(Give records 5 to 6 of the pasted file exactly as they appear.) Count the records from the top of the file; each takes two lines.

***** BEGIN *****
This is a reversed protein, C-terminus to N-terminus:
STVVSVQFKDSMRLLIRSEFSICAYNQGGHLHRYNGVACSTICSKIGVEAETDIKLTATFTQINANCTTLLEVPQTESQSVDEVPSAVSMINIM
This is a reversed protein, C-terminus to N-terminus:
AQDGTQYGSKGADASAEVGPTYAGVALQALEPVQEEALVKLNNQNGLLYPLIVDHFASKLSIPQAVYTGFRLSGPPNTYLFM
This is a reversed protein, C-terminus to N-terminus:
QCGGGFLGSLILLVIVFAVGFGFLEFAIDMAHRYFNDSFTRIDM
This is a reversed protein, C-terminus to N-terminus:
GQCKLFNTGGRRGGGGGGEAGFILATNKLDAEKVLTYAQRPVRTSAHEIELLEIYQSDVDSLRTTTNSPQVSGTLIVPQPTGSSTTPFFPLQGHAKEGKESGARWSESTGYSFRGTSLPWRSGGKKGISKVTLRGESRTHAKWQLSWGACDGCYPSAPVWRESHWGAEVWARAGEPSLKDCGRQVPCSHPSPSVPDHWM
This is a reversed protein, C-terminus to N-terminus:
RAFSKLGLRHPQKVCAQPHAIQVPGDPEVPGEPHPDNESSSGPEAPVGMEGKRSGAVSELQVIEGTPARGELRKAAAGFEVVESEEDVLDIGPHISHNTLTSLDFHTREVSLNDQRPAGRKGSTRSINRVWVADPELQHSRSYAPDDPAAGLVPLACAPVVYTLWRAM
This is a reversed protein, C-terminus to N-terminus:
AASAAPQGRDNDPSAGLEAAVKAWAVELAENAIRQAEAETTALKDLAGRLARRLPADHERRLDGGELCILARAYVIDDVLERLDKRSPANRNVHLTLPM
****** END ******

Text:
This is a reversed protein, C-terminus to N-terminus:
RAFSKLGLRHPQKVCAQPHAIQVPGDPEVPGEPHPDNESSSGPEAPVGMEGKRSGAVSELQVIEGTPARGELRKAAAGFEVVESEEDVLDIGPHISHNTLTSLDFHTREVSLNDQRPAGRKGSTRSINRVWVADPELQHSRSYAPDDPAAGLVPLACAPVVYTLWRAM
This is a reversed protein, C-terminus to N-terminus:
AASAAPQGRDNDPSAGLEAAVKAWAVELAENAIRQAEAETTALKDLAGRLARRLPADHERRLDGGELCILARAYVIDDVLERLDKRSPANRNVHLTLPM